It wasn’t just they’re dance skills that set Yukon’s dancers apart from the crowd.

Extremely Moving puts a big emphasis on contributing to their community as well as learning how to choreograph, program manage and teach.

Some of the students work as student teachers and some of the former graduates are starting to come home, to teach and help out the company.

“We do all of these things so that they can help build the community here that I grew up in, which I hated. We’re really on a mission to make it cool.”

If you’d like to see what makes a High Gold dance, Leaping Feats will be holding its Dancing Through Life show at the arts centre on May 26 and 27.

Contact Chris Oke at

chriso@yukon-news.com

Get local stories you won't find anywhere else right to your inbox.
Sign up here

Just Posted

Team Togo member Katie Moen sits in a sled behind a snowmobile for the ride from the airport to Chief Zzeh Gittlit School. (Haley Ritchie/Yukon News)
Coming together: How Old Crow became one of the first communities in the world to be fully vaccinated

Team Togo and Team Balto assembled with a mission to not waste a single dose of vaccine

Main Street in Whitehorse on May 4. If council moves forward with bylaw changes, eating and drinking establishments could set up pop-up patios in on-street parking spaces. (Stephanie Waddell/Yukon News)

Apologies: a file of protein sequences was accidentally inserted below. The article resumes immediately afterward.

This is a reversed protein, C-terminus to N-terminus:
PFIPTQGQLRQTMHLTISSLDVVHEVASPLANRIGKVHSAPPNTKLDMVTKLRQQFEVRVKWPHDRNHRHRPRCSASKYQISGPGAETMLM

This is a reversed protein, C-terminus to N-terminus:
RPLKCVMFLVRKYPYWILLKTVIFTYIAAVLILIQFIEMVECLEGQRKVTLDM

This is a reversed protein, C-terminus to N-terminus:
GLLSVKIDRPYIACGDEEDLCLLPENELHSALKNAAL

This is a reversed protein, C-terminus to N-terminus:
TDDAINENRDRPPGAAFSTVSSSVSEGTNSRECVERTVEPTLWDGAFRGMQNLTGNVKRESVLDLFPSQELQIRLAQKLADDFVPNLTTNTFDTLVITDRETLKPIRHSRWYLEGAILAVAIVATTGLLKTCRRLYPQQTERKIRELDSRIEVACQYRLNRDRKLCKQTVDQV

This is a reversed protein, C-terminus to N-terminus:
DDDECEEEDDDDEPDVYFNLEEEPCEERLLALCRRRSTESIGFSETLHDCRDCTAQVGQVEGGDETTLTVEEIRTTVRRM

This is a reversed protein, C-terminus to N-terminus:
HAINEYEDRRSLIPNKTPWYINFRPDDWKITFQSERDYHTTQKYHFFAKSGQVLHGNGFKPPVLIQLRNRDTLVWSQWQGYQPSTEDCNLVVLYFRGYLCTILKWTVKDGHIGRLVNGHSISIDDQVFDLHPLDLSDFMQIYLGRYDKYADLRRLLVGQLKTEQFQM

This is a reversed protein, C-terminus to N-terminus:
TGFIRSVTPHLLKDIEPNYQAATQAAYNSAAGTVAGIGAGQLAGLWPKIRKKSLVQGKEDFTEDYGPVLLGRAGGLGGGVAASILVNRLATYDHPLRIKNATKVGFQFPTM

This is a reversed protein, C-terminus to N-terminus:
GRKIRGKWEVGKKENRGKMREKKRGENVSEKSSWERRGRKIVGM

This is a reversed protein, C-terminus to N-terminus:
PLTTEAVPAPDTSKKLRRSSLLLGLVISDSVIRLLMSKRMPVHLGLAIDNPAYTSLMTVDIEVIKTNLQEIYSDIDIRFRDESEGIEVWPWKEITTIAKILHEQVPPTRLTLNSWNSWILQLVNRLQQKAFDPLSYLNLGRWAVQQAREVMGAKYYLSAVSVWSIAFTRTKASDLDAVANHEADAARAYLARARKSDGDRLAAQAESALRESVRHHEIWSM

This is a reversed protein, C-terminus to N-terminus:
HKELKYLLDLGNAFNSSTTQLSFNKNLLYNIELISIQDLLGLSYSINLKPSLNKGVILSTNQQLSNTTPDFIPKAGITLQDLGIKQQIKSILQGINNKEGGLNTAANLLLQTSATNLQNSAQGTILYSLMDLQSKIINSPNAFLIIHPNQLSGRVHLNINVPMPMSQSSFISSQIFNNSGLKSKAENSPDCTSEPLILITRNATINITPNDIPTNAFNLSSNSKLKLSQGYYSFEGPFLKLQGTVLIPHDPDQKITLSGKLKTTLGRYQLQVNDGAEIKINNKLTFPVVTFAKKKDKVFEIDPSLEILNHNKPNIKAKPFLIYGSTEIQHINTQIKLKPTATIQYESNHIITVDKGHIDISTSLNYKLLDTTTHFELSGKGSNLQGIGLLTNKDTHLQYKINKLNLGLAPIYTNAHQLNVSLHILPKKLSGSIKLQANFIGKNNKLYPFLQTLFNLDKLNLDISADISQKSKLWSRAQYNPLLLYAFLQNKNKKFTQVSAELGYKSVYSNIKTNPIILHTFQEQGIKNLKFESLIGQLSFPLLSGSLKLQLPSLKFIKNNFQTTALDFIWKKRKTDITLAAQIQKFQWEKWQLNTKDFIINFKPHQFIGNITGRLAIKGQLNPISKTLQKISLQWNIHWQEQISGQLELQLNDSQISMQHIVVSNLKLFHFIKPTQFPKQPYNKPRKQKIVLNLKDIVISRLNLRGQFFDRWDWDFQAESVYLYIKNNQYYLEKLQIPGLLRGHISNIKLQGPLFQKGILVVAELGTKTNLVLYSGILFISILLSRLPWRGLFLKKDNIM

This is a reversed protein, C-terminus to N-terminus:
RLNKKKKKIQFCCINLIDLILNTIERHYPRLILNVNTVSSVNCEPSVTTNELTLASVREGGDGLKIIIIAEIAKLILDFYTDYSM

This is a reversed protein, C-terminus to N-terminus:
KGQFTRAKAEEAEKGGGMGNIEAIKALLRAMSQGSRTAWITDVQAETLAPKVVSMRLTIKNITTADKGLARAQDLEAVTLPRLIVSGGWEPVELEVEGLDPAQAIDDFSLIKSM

Patios may be popping up in Whitehorse this summer

City considers program for downtown restaurants and bars

The Yukon Coroner's Service has confirmed the death of a skateboarder found injured on Hamilton Boulevard on May 2. Gabrielle Plonka/Yukon News
Whitehorse man dies in skateboarding accident

Coroner urges the use of helmets, protective gear, while skateboarding.

The new Yukon Liberal caucus poses for a photo during the swearing-in ceremony held on May 3. (Yukon Government/Submitted)
Liberal cabinet sworn in at legislature before house resumes on May 11

Newly elected MLA Jeremy Harper has been nominated as speaker.

The Yukon Wildlife Preserve’s baby bison, born April 22, mingles with the herd on April 29. (John Tonin/Yukon News)